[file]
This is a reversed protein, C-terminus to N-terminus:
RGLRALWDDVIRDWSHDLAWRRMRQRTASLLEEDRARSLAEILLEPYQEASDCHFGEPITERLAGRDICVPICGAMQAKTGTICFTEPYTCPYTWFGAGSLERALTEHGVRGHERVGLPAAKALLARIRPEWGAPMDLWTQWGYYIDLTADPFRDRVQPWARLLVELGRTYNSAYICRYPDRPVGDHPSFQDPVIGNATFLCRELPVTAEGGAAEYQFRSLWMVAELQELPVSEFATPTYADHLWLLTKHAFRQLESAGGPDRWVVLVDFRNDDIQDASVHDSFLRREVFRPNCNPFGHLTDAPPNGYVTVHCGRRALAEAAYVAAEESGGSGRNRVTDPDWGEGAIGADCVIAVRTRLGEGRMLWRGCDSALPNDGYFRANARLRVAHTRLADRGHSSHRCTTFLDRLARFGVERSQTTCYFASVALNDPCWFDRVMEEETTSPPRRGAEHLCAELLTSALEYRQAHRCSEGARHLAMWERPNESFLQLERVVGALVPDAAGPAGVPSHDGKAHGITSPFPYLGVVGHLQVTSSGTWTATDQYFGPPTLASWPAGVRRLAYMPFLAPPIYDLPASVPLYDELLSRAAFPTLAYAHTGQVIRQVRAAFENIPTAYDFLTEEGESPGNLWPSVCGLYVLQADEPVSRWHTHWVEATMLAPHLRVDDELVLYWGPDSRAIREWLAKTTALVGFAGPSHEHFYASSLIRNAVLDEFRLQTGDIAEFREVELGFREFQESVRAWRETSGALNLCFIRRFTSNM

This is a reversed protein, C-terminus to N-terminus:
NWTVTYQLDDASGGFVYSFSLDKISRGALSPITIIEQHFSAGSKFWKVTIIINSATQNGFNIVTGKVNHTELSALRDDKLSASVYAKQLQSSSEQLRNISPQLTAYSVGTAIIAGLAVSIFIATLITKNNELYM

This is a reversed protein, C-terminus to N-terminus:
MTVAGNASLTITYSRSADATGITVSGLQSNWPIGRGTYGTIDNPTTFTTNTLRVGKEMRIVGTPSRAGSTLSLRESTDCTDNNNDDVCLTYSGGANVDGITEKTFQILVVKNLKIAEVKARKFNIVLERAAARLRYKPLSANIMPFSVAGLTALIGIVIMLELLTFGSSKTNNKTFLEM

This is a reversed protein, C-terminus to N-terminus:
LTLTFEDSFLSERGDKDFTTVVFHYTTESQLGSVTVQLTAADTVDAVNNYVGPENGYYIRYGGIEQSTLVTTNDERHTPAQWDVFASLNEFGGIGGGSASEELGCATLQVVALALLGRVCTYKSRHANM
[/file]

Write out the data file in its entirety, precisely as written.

This is a reversed protein, C-terminus to N-terminus:
RGLRALWDDVIRDWSHDLAWRRMRQRTASLLEEDRARSLAEILLEPYQEASDCHFGEPITERLAGRDICVPICGAMQAKTGTICFTEPYTCPYTWFGAGSLERALTEHGVRGHERVGLPAAKALLARIRPEWGAPMDLWTQWGYYIDLTADPFRDRVQPWARLLVELGRTYNSAYICRYPDRPVGDHPSFQDPVIGNATFLCRELPVTAEGGAAEYQFRSLWMVAELQELPVSEFATPTYADHLWLLTKHAFRQLESAGGPDRWVVLVDFRNDDIQDASVHDSFLRREVFRPNCNPFGHLTDAPPNGYVTVHCGRRALAEAAYVAAEESGGSGRNRVTDPDWGEGAIGADCVIAVRTRLGEGRMLWRGCDSALPNDGYFRANARLRVAHTRLADRGHSSHRCTTFLDRLARFGVERSQTTCYFASVALNDPCWFDRVMEEETTSPPRRGAEHLCAELLTSALEYRQAHRCSEGARHLAMWERPNESFLQLERVVGALVPDAAGPAGVPSHDGKAHGITSPFPYLGVVGHLQVTSSGTWTATDQYFGPPTLASWPAGVRRLAYMPFLAPPIYDLPASVPLYDELLSRAAFPTLAYAHTGQVIRQVRAAFENIPTAYDFLTEEGESPGNLWPSVCGLYVLQADEPVSRWHTHWVEATMLAPHLRVDDELVLYWGPDSRAIREWLAKTTALVGFAGPSHEHFYASSLIRNAVLDEFRLQTGDIAEFREVELGFREFQESVRAWRETSGALNLCFIRRFTSNM

This is a reversed protein, C-terminus to N-terminus:
NWTVTYQLDDASGGFVYSFSLDKISRGALSPITIIEQHFSAGSKFWKVTIIINSATQNGFNIVTGKVNHTELSALRDDKLSASVYAKQLQSSSEQLRNISPQLTAYSVGTAIIAGLAVSIFIATLITKNNELYM

This is a reversed protein, C-terminus to N-terminus:
MTVAGNASLTITYSRSADATGITVSGLQSNWPIGRGTYGTIDNPTTFTTNTLRVGKEMRIVGTPSRAGSTLSLRESTDCTDNNNDDVCLTYSGGANVDGITEKTFQILVVKNLKIAEVKARKFNIVLERAAARLRYKPLSANIMPFSVAGLTALIGIVIMLELLTFGSSKTNNKTFLEM

This is a reversed protein, C-terminus to N-terminus:
LTLTFEDSFLSERGDKDFTTVVFHYTTESQLGSVTVQLTAADTVDAVNNYVGPENGYYIRYGGIEQSTLVTTNDERHTPAQWDVFASLNEFGGIGGGSASEELGCATLQVVALALLGRVCTYKSRHANM